The third revolution is that of Referents, “the upheaval in poetic communication as a whole and specifically its referents” (p. xxxi). This is basically the writers of poetry turning to their private, interior worlds for inspiration. While poetry has always contained references to the self, modern poetry may be full of meaning for the writer, but that meaning doesn’t always extend to the reader. This is particularly true of automatic writing, surrealism, and the metaphoric poetry that floats, sometimes without factual substance, in the mind of reader and writer alike. Burnshaw isolates three moments in the development of this obscurity.

  • “a deliberate attempt to enrich the communicative content of language by expunging the unessential words” (p. xxxiii).
  • “to compress years of anguish, dreams, and projects into a sentence, a word” (p. xxxvii).
  • “the use of personal symbols and hence the creation of a private cosmology” (p. xxxviii).

These three elements contribute to the privacy and hermetic obscurity prevalent in certain poets. Le jeu ne vaut pas la chandelle / the game isn’t worth the candle … alas, while some difficult poems and poets are very worthwhile, some poetry is definitely not worth the valuable time wasted in trying to decipher it. That is my conclusion: nobody else’s.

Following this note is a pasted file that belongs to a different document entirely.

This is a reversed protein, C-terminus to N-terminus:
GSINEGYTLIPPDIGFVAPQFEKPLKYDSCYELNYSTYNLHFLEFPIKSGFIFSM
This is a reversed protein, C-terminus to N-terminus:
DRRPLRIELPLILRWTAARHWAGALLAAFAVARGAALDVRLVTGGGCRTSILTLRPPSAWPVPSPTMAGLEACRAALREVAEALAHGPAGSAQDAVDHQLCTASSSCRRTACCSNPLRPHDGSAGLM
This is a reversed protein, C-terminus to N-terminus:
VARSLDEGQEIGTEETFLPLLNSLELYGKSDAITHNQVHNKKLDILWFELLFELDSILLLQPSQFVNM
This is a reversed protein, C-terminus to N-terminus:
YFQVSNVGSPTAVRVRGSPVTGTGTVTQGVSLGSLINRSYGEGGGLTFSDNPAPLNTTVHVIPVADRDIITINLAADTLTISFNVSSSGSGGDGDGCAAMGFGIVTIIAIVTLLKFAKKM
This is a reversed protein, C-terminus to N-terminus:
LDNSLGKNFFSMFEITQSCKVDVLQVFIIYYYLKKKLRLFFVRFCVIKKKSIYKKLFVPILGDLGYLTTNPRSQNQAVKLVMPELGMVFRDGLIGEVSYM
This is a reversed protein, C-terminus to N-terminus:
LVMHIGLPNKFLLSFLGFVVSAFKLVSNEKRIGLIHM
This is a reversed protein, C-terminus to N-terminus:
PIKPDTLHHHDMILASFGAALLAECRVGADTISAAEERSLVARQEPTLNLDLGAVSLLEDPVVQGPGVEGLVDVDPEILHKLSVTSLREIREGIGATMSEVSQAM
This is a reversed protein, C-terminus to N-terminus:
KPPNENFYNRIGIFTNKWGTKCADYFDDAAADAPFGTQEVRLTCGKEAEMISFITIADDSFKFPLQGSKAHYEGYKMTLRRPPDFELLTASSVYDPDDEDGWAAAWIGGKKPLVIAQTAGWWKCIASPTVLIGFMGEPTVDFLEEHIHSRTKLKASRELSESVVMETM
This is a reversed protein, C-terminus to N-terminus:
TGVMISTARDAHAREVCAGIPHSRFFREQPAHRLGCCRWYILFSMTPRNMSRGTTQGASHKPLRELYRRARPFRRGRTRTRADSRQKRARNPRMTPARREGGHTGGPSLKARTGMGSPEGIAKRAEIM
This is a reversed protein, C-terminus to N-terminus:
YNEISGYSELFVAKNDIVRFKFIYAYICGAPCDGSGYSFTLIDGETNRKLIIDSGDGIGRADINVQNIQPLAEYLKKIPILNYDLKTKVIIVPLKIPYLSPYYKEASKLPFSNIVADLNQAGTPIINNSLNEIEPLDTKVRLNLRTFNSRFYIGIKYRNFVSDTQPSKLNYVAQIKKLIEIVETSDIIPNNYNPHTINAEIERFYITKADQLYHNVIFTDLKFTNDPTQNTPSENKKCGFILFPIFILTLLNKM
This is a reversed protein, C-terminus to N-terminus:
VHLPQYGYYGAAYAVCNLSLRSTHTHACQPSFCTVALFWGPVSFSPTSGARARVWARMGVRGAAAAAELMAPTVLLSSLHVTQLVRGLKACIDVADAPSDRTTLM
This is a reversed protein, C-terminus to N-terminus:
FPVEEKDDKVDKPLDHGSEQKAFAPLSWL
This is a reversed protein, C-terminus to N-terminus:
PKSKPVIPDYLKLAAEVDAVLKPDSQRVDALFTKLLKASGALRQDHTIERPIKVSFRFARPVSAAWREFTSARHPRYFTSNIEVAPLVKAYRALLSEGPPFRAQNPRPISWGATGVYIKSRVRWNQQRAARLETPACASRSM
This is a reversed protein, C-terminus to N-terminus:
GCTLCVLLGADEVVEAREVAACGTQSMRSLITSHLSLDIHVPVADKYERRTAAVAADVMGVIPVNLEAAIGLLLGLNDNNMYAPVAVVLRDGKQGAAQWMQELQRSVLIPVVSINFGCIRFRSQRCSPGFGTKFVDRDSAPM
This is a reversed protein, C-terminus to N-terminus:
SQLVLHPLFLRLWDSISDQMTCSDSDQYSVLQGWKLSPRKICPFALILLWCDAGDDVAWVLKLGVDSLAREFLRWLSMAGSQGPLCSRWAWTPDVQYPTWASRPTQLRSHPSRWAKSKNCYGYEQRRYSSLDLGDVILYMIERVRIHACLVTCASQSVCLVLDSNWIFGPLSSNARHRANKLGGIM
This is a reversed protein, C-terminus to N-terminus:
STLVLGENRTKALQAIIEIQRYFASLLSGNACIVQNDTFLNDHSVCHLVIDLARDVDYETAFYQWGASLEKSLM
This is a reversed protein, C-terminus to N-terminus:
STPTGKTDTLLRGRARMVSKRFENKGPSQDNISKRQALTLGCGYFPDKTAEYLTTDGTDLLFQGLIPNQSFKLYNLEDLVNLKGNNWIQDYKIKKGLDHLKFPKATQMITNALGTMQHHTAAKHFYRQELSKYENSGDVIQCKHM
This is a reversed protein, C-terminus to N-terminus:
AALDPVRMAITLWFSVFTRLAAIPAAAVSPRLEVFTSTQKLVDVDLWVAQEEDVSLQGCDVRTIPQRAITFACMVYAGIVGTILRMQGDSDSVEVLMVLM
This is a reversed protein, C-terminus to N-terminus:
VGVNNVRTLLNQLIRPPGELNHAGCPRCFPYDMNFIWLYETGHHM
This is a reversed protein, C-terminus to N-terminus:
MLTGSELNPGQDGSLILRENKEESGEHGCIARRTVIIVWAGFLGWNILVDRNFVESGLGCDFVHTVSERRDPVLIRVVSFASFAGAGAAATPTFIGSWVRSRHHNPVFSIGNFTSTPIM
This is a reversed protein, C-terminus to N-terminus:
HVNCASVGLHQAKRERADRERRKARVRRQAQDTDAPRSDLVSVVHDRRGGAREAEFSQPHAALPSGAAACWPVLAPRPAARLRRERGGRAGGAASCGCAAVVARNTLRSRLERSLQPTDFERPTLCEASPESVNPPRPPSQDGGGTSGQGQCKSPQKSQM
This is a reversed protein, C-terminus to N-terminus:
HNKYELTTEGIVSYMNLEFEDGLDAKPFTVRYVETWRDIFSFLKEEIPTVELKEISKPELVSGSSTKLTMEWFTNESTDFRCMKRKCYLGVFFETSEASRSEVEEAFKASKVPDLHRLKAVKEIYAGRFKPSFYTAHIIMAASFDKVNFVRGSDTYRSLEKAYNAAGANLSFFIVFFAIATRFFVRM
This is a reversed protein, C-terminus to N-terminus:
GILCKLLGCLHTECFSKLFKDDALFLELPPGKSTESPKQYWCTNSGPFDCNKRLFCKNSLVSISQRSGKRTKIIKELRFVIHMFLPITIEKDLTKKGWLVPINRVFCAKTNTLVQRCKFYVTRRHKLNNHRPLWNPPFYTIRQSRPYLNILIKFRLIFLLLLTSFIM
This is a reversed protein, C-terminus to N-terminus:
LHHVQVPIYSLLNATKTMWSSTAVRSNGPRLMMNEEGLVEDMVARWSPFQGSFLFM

This re-adventure back into modern poetry contributed to a delightful voyage through the verse of Baudelaire, Mallarmé, Nerval, Verlaine, Machado, and Unamuno (among others).  It is a voyage that I have started, but not yet finished. It is also a voyage that is generating new thoughts, fresh understanding, and a renewed desire to write. What more can a reader / writer desire than to be among friends, also sharing loneliness and despair and also held at bay by the living words of dead men, their voices and wisdom heard through ageing eyes that can still scan the printed page … vivo en conversación con los difuntos / y escucho con mis ojos a los Muertos // I live in conversation with the deceased / and listen with my eyes to the dead (in my friend Elias River’s translation) of Quevedo’s poem Retirado en la paz de estos desiertos.

Revisions

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Revisions

This carving may be gently touched

Original Version
(Pseudo-Jackpine-sonnet with a fifteenth line)